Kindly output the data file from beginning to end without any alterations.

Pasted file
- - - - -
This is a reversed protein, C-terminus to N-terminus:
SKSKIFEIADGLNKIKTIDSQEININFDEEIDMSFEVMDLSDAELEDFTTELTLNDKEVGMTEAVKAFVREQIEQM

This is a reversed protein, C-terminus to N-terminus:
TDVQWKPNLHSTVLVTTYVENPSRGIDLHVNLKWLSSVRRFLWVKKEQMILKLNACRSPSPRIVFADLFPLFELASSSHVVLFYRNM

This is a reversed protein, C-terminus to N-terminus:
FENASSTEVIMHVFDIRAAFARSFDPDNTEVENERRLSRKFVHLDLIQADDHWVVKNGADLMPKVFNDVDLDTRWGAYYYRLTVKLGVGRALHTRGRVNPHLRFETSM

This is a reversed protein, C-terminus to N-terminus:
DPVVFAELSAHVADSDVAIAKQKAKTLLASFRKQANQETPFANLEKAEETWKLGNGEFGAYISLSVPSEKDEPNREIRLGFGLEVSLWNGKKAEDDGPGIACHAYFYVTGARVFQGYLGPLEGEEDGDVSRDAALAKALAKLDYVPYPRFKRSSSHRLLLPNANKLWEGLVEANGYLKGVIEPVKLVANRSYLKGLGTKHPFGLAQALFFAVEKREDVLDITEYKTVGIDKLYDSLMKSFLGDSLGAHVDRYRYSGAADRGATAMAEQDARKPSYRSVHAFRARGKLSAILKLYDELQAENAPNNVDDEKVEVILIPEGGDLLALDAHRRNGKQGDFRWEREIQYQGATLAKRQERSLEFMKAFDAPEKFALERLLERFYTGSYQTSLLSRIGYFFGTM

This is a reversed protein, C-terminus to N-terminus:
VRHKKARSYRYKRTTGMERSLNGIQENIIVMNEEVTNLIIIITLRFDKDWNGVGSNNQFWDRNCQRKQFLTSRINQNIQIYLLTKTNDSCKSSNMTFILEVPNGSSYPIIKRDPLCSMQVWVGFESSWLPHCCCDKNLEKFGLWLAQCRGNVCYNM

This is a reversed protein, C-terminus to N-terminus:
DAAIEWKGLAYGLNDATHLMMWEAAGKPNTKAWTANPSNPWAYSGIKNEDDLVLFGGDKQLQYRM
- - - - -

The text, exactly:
This is a reversed protein, C-terminus to N-terminus:
SKSKIFEIADGLNKIKTIDSQEININFDEEIDMSFEVMDLSDAELEDFTTELTLNDKEVGMTEAVKAFVREQIEQM

This is a reversed protein, C-terminus to N-terminus:
TDVQWKPNLHSTVLVTTYVENPSRGIDLHVNLKWLSSVRRFLWVKKEQMILKLNACRSPSPRIVFADLFPLFELASSSHVVLFYRNM

This is a reversed protein, C-terminus to N-terminus:
FENASSTEVIMHVFDIRAAFARSFDPDNTEVENERRLSRKFVHLDLIQADDHWVVKNGADLMPKVFNDVDLDTRWGAYYYRLTVKLGVGRALHTRGRVNPHLRFETSM

This is a reversed protein, C-terminus to N-terminus:
DPVVFAELSAHVADSDVAIAKQKAKTLLASFRKQANQETPFANLEKAEETWKLGNGEFGAYISLSVPSEKDEPNREIRLGFGLEVSLWNGKKAEDDGPGIACHAYFYVTGARVFQGYLGPLEGEEDGDVSRDAALAKALAKLDYVPYPRFKRSSSHRLLLPNANKLWEGLVEANGYLKGVIEPVKLVANRSYLKGLGTKHPFGLAQALFFAVEKREDVLDITEYKTVGIDKLYDSLMKSFLGDSLGAHVDRYRYSGAADRGATAMAEQDARKPSYRSVHAFRARGKLSAILKLYDELQAENAPNNVDDEKVEVILIPEGGDLLALDAHRRNGKQGDFRWEREIQYQGATLAKRQERSLEFMKAFDAPEKFALERLLERFYTGSYQTSLLSRIGYFFGTM

This is a reversed protein, C-terminus to N-terminus:
VRHKKARSYRYKRTTGMERSLNGIQENIIVMNEEVTNLIIIITLRFDKDWNGVGSNNQFWDRNCQRKQFLTSRINQNIQIYLLTKTNDSCKSSNMTFILEVPNGSSYPIIKRDPLCSMQVWVGFESSWLPHCCCDKNLEKFGLWLAQCRGNVCYNM

This is a reversed protein, C-terminus to N-terminus:
DAAIEWKGLAYGLNDATHLMMWEAAGKPNTKAWTANPSNPWAYSGIKNEDDLVLFGGDKQLQYRM